The Conclusion of the Matter

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My Musings – Fear God? “The ‘fear of the Lord‘ is that attitude of reverence and awe that His people show to Him because they love Him and respect His power and His greatness.” (Wiersbe, W. W. (1996). Be Satisfied (p. 135). Wheaton, IL: Victor Books).

Keep His commandments?  Not out of the fear, as we understand fear.  But, as explained above, out of reverence, awe, and respect.  Why wouldn’t we?  Think of it this way.  When we were little children, we obeyed our parents out of the fear we understand.  Fear of the consequences if we did not.  As we grew older and became adults we continued to do the things we were told when we were young, because we revere and respect them, and want to please them. We want to show our gratitude.

The duty of man?  Not because it is compulsory, but because we are obliged (do as someone asks or desires in order to help or please them).

My Advice – Do your “duty.”

A Mind Full

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My Musings – Carl Sagan wrote, “There is nothing unusual about the earth. It’s an average, unassuming rock that’s spinning mindlessly around an unremarkable star in a run-of-the-mill galaxy – ‘a lonely speck in the great enveloping cosmic dark.'”  Yet on this “unassuming rock” in this “great enveloping cosmic dark” God placed the crown-jewel of His creation – Man.  We know (Carl Sagan notwithstanding) this, because of all His creation only man was made in His image.

All of the other “work[s] of [His] fingers” are beyond our comprehension, because our finite minds cannot comprehend the infinite.  And yet “these are but the outer fringe of his works; how faint the whisper we hear of him! Who then can understand the thunder of his power?” (Job 26:14, NIV 1984).  Who indeed?  Incomprehensible to us, yet still “how faint the whisper we hear of Him!”  The infinite is still merely the “outer fringe of His works.”  Try and wrap your head around that!

Which brings us back to the Psalm above, which is attributed to King David.  In the midst of all that has just been so inadequately described, “what is man that [He] is mindful (Attentive; regarding with care; bearing in mind; heedful; observant) of Him?”  That my friend, is a mind full indeed!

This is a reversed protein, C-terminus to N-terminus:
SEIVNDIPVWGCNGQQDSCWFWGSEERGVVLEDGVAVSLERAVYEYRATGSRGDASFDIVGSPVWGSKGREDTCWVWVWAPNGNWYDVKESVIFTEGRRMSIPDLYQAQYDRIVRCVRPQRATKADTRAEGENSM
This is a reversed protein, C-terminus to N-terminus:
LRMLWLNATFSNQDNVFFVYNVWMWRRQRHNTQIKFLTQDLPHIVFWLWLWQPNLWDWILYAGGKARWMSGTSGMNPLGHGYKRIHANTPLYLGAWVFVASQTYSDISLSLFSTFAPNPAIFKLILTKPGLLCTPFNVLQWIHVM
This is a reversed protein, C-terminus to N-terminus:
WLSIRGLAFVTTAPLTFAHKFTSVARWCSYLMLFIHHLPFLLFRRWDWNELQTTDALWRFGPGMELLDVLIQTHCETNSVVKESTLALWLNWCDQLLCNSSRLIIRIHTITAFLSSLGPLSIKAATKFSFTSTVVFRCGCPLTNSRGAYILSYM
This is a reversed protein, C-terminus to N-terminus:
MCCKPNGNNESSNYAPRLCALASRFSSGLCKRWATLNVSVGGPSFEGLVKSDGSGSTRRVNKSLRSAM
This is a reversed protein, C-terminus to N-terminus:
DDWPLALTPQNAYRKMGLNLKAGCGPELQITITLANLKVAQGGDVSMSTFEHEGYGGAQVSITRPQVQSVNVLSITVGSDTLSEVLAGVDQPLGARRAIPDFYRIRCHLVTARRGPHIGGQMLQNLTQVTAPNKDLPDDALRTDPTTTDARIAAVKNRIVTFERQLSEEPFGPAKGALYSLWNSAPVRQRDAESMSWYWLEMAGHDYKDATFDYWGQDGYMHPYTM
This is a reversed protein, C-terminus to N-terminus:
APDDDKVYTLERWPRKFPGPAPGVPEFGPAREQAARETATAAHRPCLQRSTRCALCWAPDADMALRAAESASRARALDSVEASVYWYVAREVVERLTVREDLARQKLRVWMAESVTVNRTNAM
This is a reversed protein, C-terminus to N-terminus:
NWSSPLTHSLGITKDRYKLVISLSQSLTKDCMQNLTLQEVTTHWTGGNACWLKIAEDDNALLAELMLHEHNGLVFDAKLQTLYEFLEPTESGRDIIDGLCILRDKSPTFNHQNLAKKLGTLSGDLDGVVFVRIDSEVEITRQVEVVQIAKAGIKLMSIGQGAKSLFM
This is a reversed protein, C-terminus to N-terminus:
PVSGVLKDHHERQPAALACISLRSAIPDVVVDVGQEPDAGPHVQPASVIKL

My Advice – “Amen! Praise and glory and wisdom and thanks and honor and power and strength be to our God for ever and ever. Amen!” (Revelation 7:12, NIV 1984).

Have You Heard The News?

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2 Kings 19:25 – “Have you not heard? Long ago I ordained it. In days of old I planned it; now I have brought it to pass.” (NIV 1978)

My Musings – When we think that the world is spinning out of control, we need to remember who has the ultimate control.  Nothing takes Him by surprise.  The “unexpected” cannot change what He ordained and planned in days of old.  Perhaps what seems to be things out of control are things He planned and ordained long ago.  Perhaps the time is growing short and the “labor pains” are increasing in intensity and frequency.  We do not know the day or hour (only the Father knows), but we can know when the time “is near, right at the door.”  “I tell you the truth, this generation will certainly not pass away until all these things have happened.” (Matthew 24:34, NIV 1978)  Are we the generation that will see all these things?  Maybe.  Long ago He ordained the return of His Son.  In days of old He planned it.  He will most certainly bring it to pass.

My Advice – Watch for it (see Matthew Chapter 24).  But more importantly, be ready for it.  Are you ready?

Every Knee and Every Tongue

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1 Kings 18:39The Lord – He is God! The Lord – He is God! (NIV 1978)

My Musings – The context of this verse is the confrontation between Elijah and the prophets of Baal on Mt. Carmel.  Having seen the utter failure of a non-existent god, and the awesome display of God’s mighty power, the people could do nothing but exclaim “The Lord – He is God!

Today, people worship all kinds of “gods,” fame, fortune, pleasure, and science, for example, not to mention a plethora of false religions all claiming that they are the true or an alternative path to God.  Then there are those who claim that there is no God at all.